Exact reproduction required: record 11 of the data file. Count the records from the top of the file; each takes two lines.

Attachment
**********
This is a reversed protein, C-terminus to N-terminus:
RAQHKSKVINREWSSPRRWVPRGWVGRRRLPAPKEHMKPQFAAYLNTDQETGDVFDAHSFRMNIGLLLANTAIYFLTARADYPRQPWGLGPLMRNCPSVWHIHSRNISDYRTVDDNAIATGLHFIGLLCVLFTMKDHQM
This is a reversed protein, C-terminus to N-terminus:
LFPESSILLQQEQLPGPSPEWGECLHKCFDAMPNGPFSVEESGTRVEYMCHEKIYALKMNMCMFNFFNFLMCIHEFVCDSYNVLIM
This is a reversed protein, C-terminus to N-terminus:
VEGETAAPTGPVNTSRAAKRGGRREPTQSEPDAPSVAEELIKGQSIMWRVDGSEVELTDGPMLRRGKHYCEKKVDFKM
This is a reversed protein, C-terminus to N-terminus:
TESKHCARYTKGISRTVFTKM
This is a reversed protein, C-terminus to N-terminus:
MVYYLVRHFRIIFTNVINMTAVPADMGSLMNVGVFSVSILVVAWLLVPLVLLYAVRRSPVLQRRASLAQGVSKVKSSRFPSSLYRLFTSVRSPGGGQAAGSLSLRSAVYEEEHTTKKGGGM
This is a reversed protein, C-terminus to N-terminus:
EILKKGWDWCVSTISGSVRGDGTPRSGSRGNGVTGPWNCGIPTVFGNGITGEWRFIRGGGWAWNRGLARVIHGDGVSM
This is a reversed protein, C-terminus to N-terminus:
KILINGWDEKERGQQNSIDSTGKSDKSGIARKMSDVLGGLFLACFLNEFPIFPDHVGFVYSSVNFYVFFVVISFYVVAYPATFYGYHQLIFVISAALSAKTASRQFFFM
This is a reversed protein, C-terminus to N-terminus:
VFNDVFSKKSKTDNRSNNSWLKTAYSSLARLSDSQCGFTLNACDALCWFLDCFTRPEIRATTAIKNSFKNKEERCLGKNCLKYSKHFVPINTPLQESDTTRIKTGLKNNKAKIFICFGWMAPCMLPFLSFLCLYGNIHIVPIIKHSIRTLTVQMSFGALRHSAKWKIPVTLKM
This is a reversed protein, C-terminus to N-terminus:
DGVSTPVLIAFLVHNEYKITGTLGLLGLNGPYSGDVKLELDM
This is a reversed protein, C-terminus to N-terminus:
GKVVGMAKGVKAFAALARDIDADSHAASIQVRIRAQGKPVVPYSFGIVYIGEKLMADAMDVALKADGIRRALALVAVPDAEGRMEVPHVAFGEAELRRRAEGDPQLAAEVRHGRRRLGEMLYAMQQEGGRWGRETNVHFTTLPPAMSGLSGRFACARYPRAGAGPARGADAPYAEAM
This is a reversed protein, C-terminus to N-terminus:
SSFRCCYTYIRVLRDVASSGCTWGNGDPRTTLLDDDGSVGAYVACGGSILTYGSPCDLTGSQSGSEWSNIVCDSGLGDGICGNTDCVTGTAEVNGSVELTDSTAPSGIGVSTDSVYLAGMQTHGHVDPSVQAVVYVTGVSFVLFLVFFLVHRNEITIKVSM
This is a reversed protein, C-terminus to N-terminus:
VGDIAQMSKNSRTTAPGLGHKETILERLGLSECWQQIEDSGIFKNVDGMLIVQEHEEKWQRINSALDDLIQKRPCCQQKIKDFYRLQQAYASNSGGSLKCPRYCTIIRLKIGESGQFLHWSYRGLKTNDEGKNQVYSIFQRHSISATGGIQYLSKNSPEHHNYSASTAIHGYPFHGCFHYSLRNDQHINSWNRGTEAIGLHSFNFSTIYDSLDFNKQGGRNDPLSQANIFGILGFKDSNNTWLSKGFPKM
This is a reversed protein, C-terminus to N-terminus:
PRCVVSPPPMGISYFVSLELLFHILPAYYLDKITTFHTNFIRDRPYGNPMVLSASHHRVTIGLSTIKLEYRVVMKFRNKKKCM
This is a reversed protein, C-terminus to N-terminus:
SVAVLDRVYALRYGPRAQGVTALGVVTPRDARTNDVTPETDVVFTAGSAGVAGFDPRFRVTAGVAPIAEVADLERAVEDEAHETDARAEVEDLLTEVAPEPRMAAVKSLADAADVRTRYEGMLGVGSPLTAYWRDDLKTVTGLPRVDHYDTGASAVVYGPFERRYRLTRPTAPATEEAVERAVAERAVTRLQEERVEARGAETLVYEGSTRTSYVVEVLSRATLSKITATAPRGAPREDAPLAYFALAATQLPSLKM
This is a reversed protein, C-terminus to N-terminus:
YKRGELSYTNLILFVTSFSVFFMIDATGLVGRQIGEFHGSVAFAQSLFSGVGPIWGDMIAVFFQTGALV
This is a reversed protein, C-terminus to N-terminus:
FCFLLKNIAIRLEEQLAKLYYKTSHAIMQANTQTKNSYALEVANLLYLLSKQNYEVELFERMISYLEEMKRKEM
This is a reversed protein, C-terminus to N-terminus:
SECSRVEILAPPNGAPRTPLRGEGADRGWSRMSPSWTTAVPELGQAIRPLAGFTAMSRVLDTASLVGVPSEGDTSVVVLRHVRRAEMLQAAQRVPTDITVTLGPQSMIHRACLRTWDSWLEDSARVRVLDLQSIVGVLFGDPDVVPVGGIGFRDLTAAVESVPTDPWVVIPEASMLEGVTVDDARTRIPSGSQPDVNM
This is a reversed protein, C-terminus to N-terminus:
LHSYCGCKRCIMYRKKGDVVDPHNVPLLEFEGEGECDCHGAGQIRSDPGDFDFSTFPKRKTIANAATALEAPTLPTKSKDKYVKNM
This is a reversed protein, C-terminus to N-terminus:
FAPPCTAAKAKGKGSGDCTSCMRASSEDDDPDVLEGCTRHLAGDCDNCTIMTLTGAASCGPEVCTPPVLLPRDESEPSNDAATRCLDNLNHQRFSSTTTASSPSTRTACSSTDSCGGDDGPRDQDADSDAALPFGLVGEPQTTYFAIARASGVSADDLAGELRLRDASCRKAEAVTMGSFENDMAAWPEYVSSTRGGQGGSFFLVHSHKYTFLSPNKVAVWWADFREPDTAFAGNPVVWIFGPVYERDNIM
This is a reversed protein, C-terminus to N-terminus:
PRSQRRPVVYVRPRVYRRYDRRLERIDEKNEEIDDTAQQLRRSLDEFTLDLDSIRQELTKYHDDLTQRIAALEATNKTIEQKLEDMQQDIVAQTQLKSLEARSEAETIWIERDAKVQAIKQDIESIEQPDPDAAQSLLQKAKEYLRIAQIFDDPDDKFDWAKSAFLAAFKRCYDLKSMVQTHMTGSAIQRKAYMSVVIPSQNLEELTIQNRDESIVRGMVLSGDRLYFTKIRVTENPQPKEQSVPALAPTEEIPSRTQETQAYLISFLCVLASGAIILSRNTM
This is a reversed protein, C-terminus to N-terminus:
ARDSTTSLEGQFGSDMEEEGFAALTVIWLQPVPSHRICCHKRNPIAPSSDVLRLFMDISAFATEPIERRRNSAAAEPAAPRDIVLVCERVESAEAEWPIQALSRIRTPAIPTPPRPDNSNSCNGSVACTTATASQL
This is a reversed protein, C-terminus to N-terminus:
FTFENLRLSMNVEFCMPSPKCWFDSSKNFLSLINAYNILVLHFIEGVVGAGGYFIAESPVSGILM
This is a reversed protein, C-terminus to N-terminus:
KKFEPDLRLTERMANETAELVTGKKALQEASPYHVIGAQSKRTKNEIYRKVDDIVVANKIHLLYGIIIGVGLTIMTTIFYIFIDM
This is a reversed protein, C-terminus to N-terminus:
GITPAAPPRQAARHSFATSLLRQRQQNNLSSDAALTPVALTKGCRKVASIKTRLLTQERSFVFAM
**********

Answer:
This is a reversed protein, C-terminus to N-terminus:
SSFRCCYTYIRVLRDVASSGCTWGNGDPRTTLLDDDGSVGAYVACGGSILTYGSPCDLTGSQSGSEWSNIVCDSGLGDGICGNTDCVTGTAEVNGSVELTDSTAPSGIGVSTDSVYLAGMQTHGHVDPSVQAVVYVTGVSFVLFLVFFLVHRNEITIKVSM